We have this hope as an anchor for the soul, firm and secure. —Hebrews 6:19
Long after the kids are bathed and put to bed, the single mom stares at the bills and checkbook balance. Too many of the first, not much in the second. She’s called on all her friends. She’s cashed in all her favors. There aren’t enough hours in the day to earn more money. She stares out the window of the small apartment and wonders where to turn.
Then there is the weary man in the ICU standing at the bedside of his only love. He can scarcely remember a day without her. They married so young. He has never known anything as pure as this woman’s heart. He leans over her face and strokes her white hair. No response. The doctor has told him to say goodbye. The husband is all out of hope.
And what about the executive who sits behind the big desk in the corner office? His handshake is firm; his voice sounds confident. But don’t let his demeanor fool you. If solvency were a jet, his is in a tailspin. His banker wants to meet. His accountant wants to quit. And hope? Hope boarded a train for the coast and hasn’t been seen for a week.
You know the feeling. We all do. Even the cup-is-half-full, sanguine souls who use the lyric “the sun will come out tomorrow” as their cell-phone ring. Sometimes we just run out of hope. When we do, where can we turn?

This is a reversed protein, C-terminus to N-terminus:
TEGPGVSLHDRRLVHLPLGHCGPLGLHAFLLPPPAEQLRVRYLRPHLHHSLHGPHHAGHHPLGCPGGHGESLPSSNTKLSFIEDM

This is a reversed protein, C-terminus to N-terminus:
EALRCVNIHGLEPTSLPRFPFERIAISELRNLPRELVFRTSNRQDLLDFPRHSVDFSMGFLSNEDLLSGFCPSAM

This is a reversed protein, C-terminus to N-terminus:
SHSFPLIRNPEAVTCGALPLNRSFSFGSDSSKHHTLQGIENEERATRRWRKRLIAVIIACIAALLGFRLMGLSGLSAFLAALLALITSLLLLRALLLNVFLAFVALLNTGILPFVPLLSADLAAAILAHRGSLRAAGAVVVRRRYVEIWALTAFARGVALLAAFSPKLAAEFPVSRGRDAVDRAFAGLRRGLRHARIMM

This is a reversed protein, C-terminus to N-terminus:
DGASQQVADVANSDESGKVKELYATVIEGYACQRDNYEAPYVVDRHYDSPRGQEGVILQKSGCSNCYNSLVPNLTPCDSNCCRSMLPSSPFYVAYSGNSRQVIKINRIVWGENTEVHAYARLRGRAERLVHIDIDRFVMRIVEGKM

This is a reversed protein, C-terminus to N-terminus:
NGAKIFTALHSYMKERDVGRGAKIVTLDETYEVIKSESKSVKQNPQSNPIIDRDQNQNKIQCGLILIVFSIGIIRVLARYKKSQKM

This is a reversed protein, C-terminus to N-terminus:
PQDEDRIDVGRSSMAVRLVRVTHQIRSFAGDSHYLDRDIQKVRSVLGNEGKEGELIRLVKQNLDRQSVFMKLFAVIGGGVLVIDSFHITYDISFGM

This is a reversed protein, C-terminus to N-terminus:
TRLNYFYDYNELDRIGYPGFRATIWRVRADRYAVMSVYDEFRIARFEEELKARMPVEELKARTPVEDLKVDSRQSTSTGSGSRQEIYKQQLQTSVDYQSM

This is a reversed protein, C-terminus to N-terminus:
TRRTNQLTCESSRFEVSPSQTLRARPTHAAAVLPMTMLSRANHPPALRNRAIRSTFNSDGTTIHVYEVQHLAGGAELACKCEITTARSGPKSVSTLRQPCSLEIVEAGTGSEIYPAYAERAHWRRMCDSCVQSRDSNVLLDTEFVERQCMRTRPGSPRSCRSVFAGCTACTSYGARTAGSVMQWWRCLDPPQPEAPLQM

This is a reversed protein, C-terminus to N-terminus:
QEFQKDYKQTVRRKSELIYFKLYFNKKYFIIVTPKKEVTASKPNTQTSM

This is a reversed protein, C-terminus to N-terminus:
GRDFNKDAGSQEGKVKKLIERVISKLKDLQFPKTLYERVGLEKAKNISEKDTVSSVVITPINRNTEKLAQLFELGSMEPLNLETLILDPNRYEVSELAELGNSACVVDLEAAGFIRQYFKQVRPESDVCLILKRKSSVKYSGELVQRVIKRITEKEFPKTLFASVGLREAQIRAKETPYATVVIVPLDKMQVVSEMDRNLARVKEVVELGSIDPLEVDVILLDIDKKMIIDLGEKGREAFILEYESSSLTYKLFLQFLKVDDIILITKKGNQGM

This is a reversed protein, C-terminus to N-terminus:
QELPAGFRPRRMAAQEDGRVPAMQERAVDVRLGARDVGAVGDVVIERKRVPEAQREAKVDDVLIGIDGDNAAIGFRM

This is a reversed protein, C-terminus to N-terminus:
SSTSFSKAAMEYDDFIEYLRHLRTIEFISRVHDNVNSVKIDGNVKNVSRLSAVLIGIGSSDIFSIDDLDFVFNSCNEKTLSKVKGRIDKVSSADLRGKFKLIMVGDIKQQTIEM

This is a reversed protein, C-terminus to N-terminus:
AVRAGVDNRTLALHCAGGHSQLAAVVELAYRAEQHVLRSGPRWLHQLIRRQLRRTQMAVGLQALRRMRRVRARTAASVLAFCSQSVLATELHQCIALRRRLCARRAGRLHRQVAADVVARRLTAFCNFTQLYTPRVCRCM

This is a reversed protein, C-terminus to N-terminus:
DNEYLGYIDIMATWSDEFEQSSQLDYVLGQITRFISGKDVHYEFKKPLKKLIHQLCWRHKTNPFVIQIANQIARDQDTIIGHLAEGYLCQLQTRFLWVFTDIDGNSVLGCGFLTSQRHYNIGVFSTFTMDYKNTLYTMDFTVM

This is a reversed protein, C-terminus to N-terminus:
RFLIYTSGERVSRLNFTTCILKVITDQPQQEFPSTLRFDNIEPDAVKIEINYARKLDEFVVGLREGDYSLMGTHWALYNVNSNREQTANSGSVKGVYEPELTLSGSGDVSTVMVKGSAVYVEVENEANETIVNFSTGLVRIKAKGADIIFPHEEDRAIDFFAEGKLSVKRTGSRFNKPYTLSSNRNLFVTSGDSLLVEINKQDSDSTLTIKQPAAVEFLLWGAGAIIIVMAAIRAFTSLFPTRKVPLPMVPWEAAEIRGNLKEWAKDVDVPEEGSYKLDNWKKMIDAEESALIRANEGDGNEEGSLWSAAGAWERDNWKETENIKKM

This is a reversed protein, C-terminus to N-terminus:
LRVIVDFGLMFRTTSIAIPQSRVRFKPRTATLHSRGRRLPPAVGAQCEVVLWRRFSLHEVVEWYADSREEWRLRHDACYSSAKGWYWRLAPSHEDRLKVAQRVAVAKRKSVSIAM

I suggest we turn to this great and precious promise: “We have this hope as an anchor for the soul, firm and secure. It enters the inner sanctuary behind the curtain, where our forerunner, Jesus, has entered on our behalf” (Heb. 6:19–20).
Max Lucado, Unshakable Hope: Building Our Lives on the Promises of God (Nashville: Thomas Nelson, 2018).
I have just completed a 7 Week Bible Study Lesson Series on Max Lucado’s book Unshakable Hope. It is available on Amazon in both print and Kindle versions, as well as part of my Good Questions Have Groups Talking Subscription plan. The idea is to invite each participant to purchase their own book.